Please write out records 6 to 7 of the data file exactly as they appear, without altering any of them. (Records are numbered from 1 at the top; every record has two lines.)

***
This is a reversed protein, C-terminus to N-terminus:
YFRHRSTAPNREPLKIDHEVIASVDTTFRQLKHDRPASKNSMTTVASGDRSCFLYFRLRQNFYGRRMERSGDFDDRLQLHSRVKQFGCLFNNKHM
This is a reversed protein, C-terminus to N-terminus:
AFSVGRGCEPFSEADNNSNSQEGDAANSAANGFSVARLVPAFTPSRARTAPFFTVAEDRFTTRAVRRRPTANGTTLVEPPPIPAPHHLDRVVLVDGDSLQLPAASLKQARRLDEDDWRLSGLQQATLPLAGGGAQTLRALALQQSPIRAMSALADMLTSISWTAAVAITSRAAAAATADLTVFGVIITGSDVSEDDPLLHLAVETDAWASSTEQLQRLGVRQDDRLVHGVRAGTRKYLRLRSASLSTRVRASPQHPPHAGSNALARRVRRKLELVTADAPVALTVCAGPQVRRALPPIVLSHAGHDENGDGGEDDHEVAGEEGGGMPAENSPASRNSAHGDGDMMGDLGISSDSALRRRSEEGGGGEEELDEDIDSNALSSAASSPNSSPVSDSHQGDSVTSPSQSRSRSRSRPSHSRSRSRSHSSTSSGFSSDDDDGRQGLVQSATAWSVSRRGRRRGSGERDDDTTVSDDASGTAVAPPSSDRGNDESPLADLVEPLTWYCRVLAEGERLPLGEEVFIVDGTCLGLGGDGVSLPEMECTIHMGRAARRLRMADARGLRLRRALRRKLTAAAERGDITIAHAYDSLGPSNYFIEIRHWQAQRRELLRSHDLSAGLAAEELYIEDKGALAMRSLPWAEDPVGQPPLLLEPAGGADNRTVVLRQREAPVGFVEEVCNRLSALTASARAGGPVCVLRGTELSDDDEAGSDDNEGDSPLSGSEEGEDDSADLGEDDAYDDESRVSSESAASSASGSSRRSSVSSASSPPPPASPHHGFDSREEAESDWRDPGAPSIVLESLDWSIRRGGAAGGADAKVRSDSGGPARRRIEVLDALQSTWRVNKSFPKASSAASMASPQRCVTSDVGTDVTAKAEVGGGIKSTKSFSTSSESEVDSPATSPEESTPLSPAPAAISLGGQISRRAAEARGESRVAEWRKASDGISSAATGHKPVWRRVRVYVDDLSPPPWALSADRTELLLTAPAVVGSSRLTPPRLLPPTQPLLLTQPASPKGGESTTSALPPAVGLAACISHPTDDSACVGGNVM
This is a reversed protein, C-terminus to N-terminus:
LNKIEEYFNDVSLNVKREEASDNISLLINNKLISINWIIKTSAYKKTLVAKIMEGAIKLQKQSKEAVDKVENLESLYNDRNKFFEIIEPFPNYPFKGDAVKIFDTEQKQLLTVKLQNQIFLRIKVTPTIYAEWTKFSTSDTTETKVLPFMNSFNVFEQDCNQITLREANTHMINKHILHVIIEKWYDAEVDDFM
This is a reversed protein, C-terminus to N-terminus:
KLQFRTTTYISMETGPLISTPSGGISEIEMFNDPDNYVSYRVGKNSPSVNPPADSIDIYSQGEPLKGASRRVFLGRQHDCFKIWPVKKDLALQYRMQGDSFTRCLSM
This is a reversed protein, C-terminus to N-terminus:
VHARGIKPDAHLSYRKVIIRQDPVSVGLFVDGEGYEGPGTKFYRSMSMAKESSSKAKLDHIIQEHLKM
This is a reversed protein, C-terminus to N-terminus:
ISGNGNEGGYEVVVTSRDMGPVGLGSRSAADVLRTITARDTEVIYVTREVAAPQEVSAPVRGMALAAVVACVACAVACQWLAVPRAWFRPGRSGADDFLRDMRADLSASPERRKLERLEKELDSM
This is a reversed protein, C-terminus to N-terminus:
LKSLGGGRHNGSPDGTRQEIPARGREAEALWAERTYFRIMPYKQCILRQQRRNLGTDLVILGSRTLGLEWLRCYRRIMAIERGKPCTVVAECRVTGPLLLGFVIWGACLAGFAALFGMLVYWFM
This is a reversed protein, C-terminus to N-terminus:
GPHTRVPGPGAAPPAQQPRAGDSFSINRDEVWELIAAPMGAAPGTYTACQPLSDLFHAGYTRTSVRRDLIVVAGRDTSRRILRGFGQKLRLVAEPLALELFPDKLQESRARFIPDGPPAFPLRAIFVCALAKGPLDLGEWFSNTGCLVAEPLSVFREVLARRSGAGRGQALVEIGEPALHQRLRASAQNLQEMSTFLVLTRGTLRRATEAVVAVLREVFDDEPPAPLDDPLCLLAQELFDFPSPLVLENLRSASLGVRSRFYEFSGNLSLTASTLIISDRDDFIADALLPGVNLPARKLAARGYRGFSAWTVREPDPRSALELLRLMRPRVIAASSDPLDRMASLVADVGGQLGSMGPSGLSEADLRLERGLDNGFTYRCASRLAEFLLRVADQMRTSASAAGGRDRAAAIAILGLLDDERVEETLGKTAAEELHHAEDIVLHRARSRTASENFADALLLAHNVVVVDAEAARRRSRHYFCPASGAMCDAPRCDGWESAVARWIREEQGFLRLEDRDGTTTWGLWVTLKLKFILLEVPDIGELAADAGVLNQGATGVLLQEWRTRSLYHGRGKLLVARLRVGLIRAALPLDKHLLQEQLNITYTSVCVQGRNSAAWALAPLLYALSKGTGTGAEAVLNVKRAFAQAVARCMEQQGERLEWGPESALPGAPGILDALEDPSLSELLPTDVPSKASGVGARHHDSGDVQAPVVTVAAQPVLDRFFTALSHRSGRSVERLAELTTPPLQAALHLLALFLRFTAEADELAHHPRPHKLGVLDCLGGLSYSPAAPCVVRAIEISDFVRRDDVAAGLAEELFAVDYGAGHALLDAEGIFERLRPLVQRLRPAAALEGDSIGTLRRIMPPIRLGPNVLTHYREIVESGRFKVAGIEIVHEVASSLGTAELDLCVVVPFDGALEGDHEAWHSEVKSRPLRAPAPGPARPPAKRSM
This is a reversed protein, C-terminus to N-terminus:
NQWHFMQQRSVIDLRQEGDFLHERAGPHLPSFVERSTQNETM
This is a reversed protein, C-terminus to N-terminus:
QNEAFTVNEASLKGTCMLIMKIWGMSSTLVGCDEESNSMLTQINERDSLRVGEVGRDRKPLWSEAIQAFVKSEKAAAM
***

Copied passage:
This is a reversed protein, C-terminus to N-terminus:
ISGNGNEGGYEVVVTSRDMGPVGLGSRSAADVLRTITARDTEVIYVTREVAAPQEVSAPVRGMALAAVVACVACAVACQWLAVPRAWFRPGRSGADDFLRDMRADLSASPERRKLERLEKELDSM
This is a reversed protein, C-terminus to N-terminus:
LKSLGGGRHNGSPDGTRQEIPARGREAEALWAERTYFRIMPYKQCILRQQRRNLGTDLVILGSRTLGLEWLRCYRRIMAIERGKPCTVVAECRVTGPLLLGFVIWGACLAGFAALFGMLVYWFM